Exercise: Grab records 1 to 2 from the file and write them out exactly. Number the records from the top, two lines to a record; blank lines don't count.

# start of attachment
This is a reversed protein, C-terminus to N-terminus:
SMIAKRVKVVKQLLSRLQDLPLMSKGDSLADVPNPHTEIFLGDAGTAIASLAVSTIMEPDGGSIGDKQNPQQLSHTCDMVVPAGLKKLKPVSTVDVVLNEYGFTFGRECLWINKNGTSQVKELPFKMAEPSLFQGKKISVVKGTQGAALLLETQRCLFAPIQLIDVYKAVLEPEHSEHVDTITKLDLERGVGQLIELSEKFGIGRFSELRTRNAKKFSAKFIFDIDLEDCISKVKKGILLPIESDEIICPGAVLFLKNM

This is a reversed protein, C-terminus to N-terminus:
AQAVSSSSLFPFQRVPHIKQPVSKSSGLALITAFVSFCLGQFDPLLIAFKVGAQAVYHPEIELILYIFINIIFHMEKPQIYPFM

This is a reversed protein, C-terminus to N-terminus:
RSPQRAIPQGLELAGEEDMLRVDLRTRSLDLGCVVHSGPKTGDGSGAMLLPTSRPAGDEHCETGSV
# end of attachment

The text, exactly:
This is a reversed protein, C-terminus to N-terminus:
SMIAKRVKVVKQLLSRLQDLPLMSKGDSLADVPNPHTEIFLGDAGTAIASLAVSTIMEPDGGSIGDKQNPQQLSHTCDMVVPAGLKKLKPVSTVDVVLNEYGFTFGRECLWINKNGTSQVKELPFKMAEPSLFQGKKISVVKGTQGAALLLETQRCLFAPIQLIDVYKAVLEPEHSEHVDTITKLDLERGVGQLIELSEKFGIGRFSELRTRNAKKFSAKFIFDIDLEDCISKVKKGILLPIESDEIICPGAVLFLKNM

This is a reversed protein, C-terminus to N-terminus:
AQAVSSSSLFPFQRVPHIKQPVSKSSGLALITAFVSFCLGQFDPLLIAFKVGAQAVYHPEIELILYIFINIIFHMEKPQIYPFM